Friday, January 15, 2021

Finance Ministry and Niti Aayog had raised red flags before Adani’s clean sweep of six airports

Bothn the Finance Ministry and Niti Aayog had put on record objections regarding the 2019 airport bidding process, which were over-ruled, clearing the way for a clean sweep of six airports by the Ahmedabad-based Adani Group, records accessed by The Indian Express show.

This assumes significance given that on August 31 last year, the Adani Group signed another deal to acquire a controlling interest in the country’s second largest airport, in Mumbai — the Airports Authority of India cleared that takeover on January 12.

Aviation is one sector the Competition Commission of India has marked for review of market dominance. From running a private air-strip Finance, Niti Aayog raised red flags before Adani’s clean sweep of 6 airports at Mundra, the Adani Group is today the country’s largest private developer in terms of number of airports handled; and the second largest, in terms of passenger traffic, over a span of just 20 months.

The seven airports — Ahmedabad, Mangalore, Lucknow, Jaipur, Guwahati and Thiruvananthapuram, alongside Mumbai — together handled 7.90 crore passengers during the last fiscal (2019-20). This translates into nearly a fourth of the 34.10-crore domestic air passenger traffic.

In addition to this, the Mundra airport, to where commercial flights started in 2018 under the government’s regional connectivity scheme, has also been cleared to be converted into a full-fledged international commercial airport. Following the GVK deal, Adani also has a controlling stake in the upcoming Greenfield airport in Navi Mumbai.

Records show that before bids were invited for the privatisation of the airports at Ahmedabad, Lucknow, Mangalore, Jaipur, Guwahati and Thiruvananthapuram – the NDA government’s biggest privatisation programme so far — the Centre’s Public Private Partnership Appraisal Committee (PPPAC) discussed the Civil Aviation Ministry’s proposal for the process on December 11, 2018.

During the discussions, according to minutes of the meeting accessed by The Indian Express, a note from the Department of Economic Affairs said: “These six airports projects are highly capital-intensive projects, hence it is suggested to incorporate the clause that not more than two airports will be awarded to the same bidder duly factoring the high financial risk and performance issues. Awarding them to different companies would also facilitate yardstick competition.”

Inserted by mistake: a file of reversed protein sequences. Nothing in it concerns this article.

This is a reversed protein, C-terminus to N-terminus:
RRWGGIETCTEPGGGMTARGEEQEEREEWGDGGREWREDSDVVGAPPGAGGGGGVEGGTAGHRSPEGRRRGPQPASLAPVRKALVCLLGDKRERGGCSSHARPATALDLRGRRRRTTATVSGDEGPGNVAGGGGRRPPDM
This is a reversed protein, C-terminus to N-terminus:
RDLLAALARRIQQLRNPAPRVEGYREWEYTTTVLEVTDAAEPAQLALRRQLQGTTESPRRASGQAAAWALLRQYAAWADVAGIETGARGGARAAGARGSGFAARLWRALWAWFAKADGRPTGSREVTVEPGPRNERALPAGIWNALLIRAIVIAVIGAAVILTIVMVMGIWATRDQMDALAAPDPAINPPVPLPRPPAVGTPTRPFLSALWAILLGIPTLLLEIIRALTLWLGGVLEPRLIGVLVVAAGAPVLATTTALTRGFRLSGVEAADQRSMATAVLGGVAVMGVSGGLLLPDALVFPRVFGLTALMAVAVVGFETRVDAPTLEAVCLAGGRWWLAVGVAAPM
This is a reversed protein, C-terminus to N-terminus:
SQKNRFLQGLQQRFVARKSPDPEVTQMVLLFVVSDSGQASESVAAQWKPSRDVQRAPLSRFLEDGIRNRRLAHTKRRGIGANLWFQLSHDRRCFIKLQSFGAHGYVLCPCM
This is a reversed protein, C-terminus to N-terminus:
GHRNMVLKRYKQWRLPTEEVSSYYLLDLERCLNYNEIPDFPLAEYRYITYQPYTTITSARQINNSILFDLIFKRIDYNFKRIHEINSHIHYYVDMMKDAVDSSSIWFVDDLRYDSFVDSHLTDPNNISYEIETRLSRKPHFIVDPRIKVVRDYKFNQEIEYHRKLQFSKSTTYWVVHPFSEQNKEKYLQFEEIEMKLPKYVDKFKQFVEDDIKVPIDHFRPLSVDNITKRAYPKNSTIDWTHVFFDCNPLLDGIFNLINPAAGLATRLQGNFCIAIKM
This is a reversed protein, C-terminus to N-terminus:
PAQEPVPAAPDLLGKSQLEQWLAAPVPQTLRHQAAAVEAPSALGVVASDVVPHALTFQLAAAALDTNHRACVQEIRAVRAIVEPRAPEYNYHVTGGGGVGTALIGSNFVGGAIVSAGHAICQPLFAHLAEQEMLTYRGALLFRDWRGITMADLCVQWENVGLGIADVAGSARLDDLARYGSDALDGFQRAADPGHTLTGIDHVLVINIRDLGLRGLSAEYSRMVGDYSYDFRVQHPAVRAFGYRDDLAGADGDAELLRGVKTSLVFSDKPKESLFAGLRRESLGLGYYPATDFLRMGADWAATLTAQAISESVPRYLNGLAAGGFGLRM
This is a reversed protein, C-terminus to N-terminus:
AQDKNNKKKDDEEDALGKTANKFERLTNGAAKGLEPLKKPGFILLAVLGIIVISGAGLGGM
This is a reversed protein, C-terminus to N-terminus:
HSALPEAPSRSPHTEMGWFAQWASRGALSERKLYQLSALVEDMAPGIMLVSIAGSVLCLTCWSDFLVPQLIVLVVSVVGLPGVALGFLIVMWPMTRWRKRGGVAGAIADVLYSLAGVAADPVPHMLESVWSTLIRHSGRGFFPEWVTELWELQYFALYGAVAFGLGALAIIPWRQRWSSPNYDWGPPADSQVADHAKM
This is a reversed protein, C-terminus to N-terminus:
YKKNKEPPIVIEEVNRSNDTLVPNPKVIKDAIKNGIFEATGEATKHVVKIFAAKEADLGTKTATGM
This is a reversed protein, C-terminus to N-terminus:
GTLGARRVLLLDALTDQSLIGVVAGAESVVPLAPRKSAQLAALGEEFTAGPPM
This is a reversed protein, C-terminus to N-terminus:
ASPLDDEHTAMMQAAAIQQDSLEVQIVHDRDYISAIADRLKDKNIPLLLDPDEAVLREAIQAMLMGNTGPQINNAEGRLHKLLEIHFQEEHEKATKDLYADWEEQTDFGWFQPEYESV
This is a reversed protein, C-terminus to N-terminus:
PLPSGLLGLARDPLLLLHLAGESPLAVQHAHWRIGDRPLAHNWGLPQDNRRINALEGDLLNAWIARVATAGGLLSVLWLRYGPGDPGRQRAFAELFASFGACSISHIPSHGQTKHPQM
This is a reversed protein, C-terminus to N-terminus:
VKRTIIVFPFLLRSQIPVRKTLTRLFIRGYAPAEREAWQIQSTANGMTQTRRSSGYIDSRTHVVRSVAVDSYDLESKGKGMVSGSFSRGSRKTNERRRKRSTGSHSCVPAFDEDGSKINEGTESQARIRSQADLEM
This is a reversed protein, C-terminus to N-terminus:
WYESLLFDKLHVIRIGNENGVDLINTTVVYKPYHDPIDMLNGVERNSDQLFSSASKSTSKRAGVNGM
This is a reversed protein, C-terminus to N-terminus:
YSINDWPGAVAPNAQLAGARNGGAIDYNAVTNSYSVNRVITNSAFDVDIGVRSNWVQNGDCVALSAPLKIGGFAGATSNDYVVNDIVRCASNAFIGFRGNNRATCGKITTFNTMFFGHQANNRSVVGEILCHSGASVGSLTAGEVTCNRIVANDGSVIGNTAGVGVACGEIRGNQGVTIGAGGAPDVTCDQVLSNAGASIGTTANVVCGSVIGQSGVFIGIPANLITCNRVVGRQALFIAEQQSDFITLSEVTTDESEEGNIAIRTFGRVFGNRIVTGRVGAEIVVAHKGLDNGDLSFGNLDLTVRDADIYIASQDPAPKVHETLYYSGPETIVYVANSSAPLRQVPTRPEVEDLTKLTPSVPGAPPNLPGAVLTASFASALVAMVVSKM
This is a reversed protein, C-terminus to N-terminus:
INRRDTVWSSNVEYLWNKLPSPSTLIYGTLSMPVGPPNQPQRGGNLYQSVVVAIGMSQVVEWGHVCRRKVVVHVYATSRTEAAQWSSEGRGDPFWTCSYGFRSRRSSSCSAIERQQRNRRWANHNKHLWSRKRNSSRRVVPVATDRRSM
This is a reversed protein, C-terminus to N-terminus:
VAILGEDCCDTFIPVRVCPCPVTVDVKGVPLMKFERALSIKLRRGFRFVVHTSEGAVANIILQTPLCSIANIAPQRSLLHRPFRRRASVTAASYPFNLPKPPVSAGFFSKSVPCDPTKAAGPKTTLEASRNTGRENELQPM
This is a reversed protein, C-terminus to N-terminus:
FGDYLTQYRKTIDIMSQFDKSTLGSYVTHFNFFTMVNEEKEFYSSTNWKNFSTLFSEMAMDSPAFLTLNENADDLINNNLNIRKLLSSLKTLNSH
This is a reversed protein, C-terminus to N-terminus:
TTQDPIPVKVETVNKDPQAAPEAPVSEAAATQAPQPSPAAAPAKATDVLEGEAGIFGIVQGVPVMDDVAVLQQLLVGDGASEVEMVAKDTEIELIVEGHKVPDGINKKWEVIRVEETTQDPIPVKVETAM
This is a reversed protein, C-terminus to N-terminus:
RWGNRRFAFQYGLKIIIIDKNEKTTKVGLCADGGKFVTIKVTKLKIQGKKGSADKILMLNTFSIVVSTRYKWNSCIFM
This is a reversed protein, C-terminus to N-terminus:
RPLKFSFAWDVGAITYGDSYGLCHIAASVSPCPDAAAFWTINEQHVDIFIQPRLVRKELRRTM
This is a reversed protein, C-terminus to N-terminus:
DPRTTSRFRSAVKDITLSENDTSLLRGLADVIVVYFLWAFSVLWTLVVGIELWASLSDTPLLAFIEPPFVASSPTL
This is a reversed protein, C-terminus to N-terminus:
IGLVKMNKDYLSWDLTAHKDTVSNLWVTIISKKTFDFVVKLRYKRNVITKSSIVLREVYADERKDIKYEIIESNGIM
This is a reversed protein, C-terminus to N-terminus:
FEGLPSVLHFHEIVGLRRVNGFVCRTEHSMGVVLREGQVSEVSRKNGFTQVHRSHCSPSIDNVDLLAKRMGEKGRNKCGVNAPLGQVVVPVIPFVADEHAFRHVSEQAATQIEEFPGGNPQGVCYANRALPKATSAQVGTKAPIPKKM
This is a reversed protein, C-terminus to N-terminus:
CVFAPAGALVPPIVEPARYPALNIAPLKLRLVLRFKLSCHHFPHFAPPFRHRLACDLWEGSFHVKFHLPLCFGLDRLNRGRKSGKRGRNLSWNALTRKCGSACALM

The DEA’s note, dated December 10, 2018, to the PPPAC was submitted by a director in the department’s PPP cell.

To buttress its argument, the DEA cited the precedent of the Delhi and Mumbai airports, where GMR, despite being the only qualified bidder originally, was not given both the airports.It also referred to the privatisation of Delhi’s power distribution. “In the case of Delhi Power Distribution privatisation, the city was carved out into three zones and given to two companies,” it said.

At the PPPAC meeting, according to the minutes, there was no discussion on this red flag raised by the DEA.

On the same day as the DEA note, the NITI Aayog also raised a separate concern regarding the airport bidding. Said a memo prepared by the PPP vertical of the government’s key policy think-tank: “A bidder lacking sufficient technical capacity can well jeopardise the project and compromise the quality of services that the government is committed to provide”.

In response to this, the PPPAC, chaired by the then DEA Secretary SC Garg — the first note of objection was, ironically, from his department — said that the EGoS (empowered group of secretaries) had already decided that “Prior airport experience may neither be made a prerequisite for bidding, nor a post-bid requirement. This will enlarge the competition for brownfield airports, which are already functional”.

A year after it won the bids for the six airports, the Adani Group signed concession agreements for Ahmedabad, Mangaluru and Lucknow airports in February 2020.

A month later, the Adani Group invoked a Covid19-linked force majeure to seek a delay until February 2021 in taking over the three airports from AAI, citing difficulties in the transitioning processes, particularly with regard to the airport staff. The AAI had asked the Group to take over the three airports by November 2020. Three of these six airports — Ahmedabad, Mangaluru and Lucknow — were consequently handed over to the Adani Group in November 2020. The concession agreement for the other three airports — Jaipur, Guwahati and Thiruvananthapuram — were signed between AAI and Adani Group in September.

15/01/21  Pranav Mukul/Anil Sasi/Indian Express

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